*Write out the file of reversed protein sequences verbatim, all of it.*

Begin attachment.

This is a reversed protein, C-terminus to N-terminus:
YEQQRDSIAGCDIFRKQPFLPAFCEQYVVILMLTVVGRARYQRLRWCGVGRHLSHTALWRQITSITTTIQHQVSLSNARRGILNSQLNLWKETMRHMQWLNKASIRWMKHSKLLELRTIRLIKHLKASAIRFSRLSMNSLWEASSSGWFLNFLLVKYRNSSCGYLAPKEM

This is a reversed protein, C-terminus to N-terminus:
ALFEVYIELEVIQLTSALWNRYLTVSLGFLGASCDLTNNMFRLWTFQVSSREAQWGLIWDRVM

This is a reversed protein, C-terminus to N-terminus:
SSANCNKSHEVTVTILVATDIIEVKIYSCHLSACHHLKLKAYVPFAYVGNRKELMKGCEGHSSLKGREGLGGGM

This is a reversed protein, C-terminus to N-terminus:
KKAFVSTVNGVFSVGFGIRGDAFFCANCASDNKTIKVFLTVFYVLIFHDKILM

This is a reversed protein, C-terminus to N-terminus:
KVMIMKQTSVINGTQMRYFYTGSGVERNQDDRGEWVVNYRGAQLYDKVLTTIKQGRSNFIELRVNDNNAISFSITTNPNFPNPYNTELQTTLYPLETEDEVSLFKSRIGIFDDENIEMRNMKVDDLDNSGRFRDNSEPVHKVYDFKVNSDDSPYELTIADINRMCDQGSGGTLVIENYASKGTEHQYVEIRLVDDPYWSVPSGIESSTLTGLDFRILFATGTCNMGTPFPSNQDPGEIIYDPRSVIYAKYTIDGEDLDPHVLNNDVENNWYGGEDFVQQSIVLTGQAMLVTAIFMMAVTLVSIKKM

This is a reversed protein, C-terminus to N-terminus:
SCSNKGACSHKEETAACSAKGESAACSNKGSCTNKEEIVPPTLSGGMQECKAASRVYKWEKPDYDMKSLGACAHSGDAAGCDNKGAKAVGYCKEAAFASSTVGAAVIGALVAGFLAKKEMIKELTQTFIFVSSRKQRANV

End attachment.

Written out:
This is a reversed protein, C-terminus to N-terminus:
YEQQRDSIAGCDIFRKQPFLPAFCEQYVVILMLTVVGRARYQRLRWCGVGRHLSHTALWRQITSITTTIQHQVSLSNARRGILNSQLNLWKETMRHMQWLNKASIRWMKHSKLLELRTIRLIKHLKASAIRFSRLSMNSLWEASSSGWFLNFLLVKYRNSSCGYLAPKEM

This is a reversed protein, C-terminus to N-terminus:
ALFEVYIELEVIQLTSALWNRYLTVSLGFLGASCDLTNNMFRLWTFQVSSREAQWGLIWDRVM

This is a reversed protein, C-terminus to N-terminus:
SSANCNKSHEVTVTILVATDIIEVKIYSCHLSACHHLKLKAYVPFAYVGNRKELMKGCEGHSSLKGREGLGGGM

This is a reversed protein, C-terminus to N-terminus:
KKAFVSTVNGVFSVGFGIRGDAFFCANCASDNKTIKVFLTVFYVLIFHDKILM

This is a reversed protein, C-terminus to N-terminus:
KVMIMKQTSVINGTQMRYFYTGSGVERNQDDRGEWVVNYRGAQLYDKVLTTIKQGRSNFIELRVNDNNAISFSITTNPNFPNPYNTELQTTLYPLETEDEVSLFKSRIGIFDDENIEMRNMKVDDLDNSGRFRDNSEPVHKVYDFKVNSDDSPYELTIADINRMCDQGSGGTLVIENYASKGTEHQYVEIRLVDDPYWSVPSGIESSTLTGLDFRILFATGTCNMGTPFPSNQDPGEIIYDPRSVIYAKYTIDGEDLDPHVLNNDVENNWYGGEDFVQQSIVLTGQAMLVTAIFMMAVTLVSIKKM

This is a reversed protein, C-terminus to N-terminus:
SCSNKGACSHKEETAACSAKGESAACSNKGSCTNKEEIVPPTLSGGMQECKAASRVYKWEKPDYDMKSLGACAHSGDAAGCDNKGAKAVGYCKEAAFASSTVGAAVIGALVAGFLAKKEMIKELTQTFIFVSSRKQRANV